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Prediction of Stimulated Reservoir Volume and Optimization of Fracturing in Tight Gas and Shale With a Fully Elasto-Plastic Coupled Geomechanical Model
- Mohammad Nassir (Taurus Reservoir Solutions Limited) | Antonin Settari (Taurus Reservoir Solutions Limited) | Richard G. Wan (University of Calgary)
- Document ID
- Society of Petroleum Engineers
- SPE Journal
- Publication Date
- October 2014
- Document Type
- Journal Paper
- 771 - 785
- 2014.Society of Petroleum Engineers
- 5.8.1 Tight Gas, 1.14 Casing and Cementing, 5.8.2 Shale Gas, 3 Production and Well Operations, 2.5.2 Fracturing Materials (Fluids, Proppant), 1.2.2 Geomechanics, 3.2.3 Hydraulic Fracturing Design, Implementation and Optimisation, 5.1.1 Exploration, Development, Structural Geology, 5.3.4 Integration of geomechanics in models
- Coupled Flow/Geomechanics Simulation, Tensile and Shear Fracture, Shale Gas, Hydraulic Fracturing
- 7 in the last 30 days
- 644 since 2007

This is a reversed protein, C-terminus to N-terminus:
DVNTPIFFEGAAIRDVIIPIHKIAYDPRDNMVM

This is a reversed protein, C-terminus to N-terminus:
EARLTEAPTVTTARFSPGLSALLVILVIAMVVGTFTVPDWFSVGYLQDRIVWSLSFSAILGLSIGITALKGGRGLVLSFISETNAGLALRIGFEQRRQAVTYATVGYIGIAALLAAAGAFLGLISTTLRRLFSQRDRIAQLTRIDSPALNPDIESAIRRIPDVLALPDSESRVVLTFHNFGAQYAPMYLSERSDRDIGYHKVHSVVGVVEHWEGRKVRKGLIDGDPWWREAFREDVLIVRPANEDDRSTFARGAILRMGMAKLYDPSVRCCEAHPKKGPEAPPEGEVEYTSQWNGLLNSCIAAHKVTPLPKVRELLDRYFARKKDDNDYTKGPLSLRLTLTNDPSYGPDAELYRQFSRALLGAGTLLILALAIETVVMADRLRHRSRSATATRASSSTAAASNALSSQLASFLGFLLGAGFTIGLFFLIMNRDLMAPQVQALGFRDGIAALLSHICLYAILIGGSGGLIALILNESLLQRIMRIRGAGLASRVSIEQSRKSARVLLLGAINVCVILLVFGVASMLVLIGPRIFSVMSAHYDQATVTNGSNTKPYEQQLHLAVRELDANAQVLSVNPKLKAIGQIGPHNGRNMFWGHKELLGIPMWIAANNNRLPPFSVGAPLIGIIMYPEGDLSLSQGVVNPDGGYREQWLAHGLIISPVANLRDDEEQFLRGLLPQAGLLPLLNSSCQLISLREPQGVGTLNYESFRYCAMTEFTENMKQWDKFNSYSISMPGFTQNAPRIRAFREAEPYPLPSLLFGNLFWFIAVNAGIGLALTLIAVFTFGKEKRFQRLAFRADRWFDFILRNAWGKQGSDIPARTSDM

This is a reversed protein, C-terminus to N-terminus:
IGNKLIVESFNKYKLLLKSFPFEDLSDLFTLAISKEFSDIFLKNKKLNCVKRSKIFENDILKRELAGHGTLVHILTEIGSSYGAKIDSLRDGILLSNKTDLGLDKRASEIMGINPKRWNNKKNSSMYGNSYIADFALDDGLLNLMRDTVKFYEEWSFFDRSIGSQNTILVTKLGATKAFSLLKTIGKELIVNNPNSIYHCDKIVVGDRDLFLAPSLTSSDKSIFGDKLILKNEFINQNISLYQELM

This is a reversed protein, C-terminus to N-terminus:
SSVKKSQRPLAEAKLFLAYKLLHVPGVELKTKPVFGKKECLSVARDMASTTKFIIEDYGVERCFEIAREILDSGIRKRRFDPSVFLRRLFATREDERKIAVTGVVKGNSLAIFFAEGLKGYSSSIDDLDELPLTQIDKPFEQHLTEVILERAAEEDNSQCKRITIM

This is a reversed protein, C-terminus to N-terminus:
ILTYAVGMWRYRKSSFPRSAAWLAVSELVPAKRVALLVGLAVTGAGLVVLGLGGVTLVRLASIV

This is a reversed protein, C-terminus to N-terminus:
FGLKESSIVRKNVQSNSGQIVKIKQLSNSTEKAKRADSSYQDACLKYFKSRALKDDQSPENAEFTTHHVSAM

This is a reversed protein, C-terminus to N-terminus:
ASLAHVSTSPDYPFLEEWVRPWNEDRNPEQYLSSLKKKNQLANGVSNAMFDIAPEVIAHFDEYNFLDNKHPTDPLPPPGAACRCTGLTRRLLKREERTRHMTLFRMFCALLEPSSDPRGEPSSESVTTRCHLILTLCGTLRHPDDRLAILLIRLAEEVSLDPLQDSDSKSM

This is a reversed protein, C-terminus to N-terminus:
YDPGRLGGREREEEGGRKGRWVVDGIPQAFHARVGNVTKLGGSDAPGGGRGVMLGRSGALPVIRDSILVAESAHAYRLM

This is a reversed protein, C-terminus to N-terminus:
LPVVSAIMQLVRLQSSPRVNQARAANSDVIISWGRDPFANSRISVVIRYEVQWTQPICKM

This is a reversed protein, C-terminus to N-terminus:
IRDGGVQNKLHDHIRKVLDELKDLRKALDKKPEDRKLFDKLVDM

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Hydraulic fracturing is essential for the economic development of tight gas reservoirs and shale-gas reservoirs. Current techniques are unable to predict the stimulated-reservoir-volume (SRV) dependence on fracturing-job and rock-mechanics parameters, which precludes any meaningful optimization. In the authors’ previous work on the SRV-propagation prediction, the combined tensile/shear fracturing model applied to the fracturing of tight gas formations has shown the creation of a relatively narrow, focused SRV that resembled behavior dominated by a single fracture. In this work, the model has been significantly improved by the implementation of a rigorous full Newton elasto-plastic solution of the geomechanics of rock containing induced fractures. The results reveal interesting features of complex-fracture propagation in tight formations, which are in broad agreement with the shapes of SRV’s obtained from microseismic imaging. The developed code is flexible enough to allow either tensile or shear fracturing or occurrence of both to be examined on the basis of initial reservoir conditions. Different cases of 2D and 3D simulations will be presented that demonstrate some important features of the process. First, it is found that a wide SRV can result in cases in which initial reservoir conditions are close to the shear-fracturing point, such as in formations with microfractures, partially cemented natural fractures, and abnormally high initial pore pressure. Second, the SRV width is found to depend on the horizontal stress contrast, as expected. Third, wide SRV growth is associated with constant or increasing pumping pressure necessary for further failed-zone growth as a result of the loss of elastic coupling by off-planar failure propagation. Further, under high injection pressure, an efficient fracture elasto-plastic constitutive model developed can drive both maximal and minimal effective stresses to zero or tensile, and, therefore, the creation of tensile fracturing can be predicted simultaneously with shear fracturing. This will then provide a means of modeling proppant transport. The new model is a significant step toward the development of an integrated predictive tool for the optimization of shale-gas development.
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